Carleton University (CANADA)
About this paper:
Appears in: ICERI2019 Proceedings
Publication year: 2019
Pages: 2377-2387
ISBN: 978-84-09-14755-7
ISSN: 2340-1095
doi: 10.21125/iceri.2019.0638
Conference name: 12th annual International Conference of Education, Research and Innovation
Dates: 11-13 November, 2019
Location: Seville, Spain
With the growing number of immigrant and refugees, the economic and social adjustment of newcomers is a major issue for many countries. While there has been significant research on various aspects of this phenomenon, there has not been enough attention to the unique problems faced by newcomer children and their social adjustment. This is particularly problematic as this group is highly sensitive, and the failure in their proper adjustment can cause various further health and social problems, and even criminal issues and radicalization.

Newcomer children face stressful situations when trying to fit into a new culture, among them experiencing difficulties in understanding the right behaviour in the new place of living. While there are traditional methods of education and support which are used to help newcomer children understand their new environment and adjust to it, there is a lack of research on the use of new digital interactive technologies in this regard.

The purpose of this study is to investigate the effectiveness of educational computer games as a tool to help newcomer children adjust socially. We have developed an educational game called “New Beginning” that sought to help newcomer tweens (age 9-12 years) learn more about a few selected behavioural issues. The game includes social behaviour advice with a focus on bullying and how to respond to it. The participating children were assigned randomly to do one of the following activities:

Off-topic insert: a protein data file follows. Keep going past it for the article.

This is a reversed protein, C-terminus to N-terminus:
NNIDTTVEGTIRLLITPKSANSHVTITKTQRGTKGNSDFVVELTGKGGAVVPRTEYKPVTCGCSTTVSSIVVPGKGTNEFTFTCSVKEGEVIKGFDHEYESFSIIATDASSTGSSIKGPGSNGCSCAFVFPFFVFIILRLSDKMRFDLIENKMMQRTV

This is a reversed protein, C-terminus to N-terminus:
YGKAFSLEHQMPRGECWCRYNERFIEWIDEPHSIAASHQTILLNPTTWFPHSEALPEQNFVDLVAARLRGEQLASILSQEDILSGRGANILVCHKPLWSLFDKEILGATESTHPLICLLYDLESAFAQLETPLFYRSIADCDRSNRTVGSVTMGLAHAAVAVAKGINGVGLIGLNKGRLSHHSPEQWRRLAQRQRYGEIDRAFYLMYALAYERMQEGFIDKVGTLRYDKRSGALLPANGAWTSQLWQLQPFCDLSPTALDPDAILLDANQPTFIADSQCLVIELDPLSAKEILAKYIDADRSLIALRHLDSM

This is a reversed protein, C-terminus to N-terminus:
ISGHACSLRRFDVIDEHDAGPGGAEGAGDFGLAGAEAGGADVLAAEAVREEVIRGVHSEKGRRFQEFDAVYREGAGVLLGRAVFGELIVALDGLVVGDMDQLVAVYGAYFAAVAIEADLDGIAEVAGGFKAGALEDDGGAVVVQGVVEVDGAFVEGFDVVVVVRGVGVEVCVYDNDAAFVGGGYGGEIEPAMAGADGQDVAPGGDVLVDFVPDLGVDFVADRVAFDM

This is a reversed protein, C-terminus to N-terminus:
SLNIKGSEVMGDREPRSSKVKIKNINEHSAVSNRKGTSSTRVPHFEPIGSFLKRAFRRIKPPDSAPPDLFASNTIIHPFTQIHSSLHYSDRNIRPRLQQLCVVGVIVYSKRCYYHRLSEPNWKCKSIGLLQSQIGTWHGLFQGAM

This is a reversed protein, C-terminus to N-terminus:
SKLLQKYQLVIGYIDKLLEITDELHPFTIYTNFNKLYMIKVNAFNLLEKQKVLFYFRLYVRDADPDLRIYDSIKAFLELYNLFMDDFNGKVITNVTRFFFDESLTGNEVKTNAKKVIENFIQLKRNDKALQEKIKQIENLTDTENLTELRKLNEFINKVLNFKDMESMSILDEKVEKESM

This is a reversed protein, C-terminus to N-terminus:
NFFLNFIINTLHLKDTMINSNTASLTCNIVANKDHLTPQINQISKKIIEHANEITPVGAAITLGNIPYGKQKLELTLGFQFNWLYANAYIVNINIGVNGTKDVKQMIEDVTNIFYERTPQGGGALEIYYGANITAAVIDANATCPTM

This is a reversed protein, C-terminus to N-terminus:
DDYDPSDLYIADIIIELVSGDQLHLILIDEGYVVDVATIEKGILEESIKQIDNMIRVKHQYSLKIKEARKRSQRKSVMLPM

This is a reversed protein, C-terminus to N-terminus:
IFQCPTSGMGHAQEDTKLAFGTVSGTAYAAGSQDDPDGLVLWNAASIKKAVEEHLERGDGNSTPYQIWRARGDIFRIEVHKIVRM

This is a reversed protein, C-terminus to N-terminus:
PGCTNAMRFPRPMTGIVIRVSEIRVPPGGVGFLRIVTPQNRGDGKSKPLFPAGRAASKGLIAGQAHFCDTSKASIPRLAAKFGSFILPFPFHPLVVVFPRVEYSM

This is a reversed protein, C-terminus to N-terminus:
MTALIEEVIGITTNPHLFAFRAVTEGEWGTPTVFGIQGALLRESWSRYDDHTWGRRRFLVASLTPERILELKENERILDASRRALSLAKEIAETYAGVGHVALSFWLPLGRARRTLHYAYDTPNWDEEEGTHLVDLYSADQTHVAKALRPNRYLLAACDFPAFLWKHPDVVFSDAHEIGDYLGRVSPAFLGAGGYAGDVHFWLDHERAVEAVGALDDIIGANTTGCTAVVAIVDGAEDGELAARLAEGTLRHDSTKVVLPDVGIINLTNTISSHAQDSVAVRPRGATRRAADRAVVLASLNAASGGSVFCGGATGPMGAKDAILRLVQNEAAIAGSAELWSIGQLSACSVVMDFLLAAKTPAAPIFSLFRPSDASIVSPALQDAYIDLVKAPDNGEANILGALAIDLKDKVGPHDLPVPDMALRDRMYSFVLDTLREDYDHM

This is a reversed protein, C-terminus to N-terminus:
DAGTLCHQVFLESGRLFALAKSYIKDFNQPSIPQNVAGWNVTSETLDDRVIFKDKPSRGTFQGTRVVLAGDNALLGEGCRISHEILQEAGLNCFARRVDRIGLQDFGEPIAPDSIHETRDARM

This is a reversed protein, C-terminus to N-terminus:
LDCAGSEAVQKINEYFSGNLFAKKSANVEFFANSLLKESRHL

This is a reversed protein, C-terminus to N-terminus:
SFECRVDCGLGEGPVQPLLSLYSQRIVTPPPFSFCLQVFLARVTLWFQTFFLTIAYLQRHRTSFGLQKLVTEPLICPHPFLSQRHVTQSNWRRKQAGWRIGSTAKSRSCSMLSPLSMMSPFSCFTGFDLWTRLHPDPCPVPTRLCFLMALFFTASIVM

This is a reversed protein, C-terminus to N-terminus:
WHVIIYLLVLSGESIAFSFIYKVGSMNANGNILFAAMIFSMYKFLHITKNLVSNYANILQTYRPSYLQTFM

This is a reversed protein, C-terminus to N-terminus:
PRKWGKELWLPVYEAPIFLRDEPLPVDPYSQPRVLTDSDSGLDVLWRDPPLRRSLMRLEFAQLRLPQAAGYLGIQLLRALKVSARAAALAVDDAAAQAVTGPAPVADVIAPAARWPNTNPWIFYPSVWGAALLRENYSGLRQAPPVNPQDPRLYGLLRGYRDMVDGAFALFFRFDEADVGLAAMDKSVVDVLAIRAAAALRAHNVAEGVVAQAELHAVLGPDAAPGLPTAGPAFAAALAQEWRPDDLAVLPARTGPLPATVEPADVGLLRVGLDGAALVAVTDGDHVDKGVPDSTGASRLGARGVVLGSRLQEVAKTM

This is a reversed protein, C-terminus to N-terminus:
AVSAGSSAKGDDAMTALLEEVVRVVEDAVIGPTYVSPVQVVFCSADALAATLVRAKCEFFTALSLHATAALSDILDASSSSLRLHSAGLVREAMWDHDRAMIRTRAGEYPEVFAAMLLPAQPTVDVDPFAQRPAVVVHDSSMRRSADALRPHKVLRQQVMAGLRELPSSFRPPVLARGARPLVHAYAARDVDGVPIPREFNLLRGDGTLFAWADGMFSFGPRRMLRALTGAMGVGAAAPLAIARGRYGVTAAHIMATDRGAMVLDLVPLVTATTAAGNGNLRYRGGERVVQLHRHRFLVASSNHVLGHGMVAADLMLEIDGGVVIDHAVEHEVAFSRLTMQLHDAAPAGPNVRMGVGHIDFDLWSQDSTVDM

1) playing a computer game that contains behavioural advice about social interaction in the context of a space fantasy story,
2) reading a brochure taken from Canadian school material related to the same topics.

We used a set of 6 behavioural questions as an objective test of knowledge to investigate the effectiveness of the games while Likert Scale questions were used to evaluate the subjective preference of the participants. After analyzing the pre and post questionnaires for both digital game group and brochure group, the data shows that the children’s knowledge of social adjustment in both groups have improved with a significant increase in the numbers of correct answers, with the game group showing even stronger results. While the brochure found to be easy to read, children found the digital game more useful and enjoyable in comparison to the brochure. As such, the study confirmed that educational games could be more effective and preferable in enhancing newcomer children's understanding of social interaction and behaviour in situations of conflict, compared to other conventional mediums such as educational leaflets. Even though children were the primary target group of this study, the participants’ parents were also given the opportunity to express their opinions. They were positive towards using the digital game in the context of our study because of its ability to keep children engaged, connected and it’s a safe place to simulate behaviours and adapt to the given situation which may not be available otherwise.

Our study is only an initial step towards using digital games in this context, and in future work, we seek to integrate the collected feedback of this study to improve the game design in the context of newcomer children social adjustment. Also, we are working on developing a specific game guideline that takes into considerations various social and cultural perspectives.
Computer game, Digital technology, Game-based learning, Newcomer children, Social Adjustment.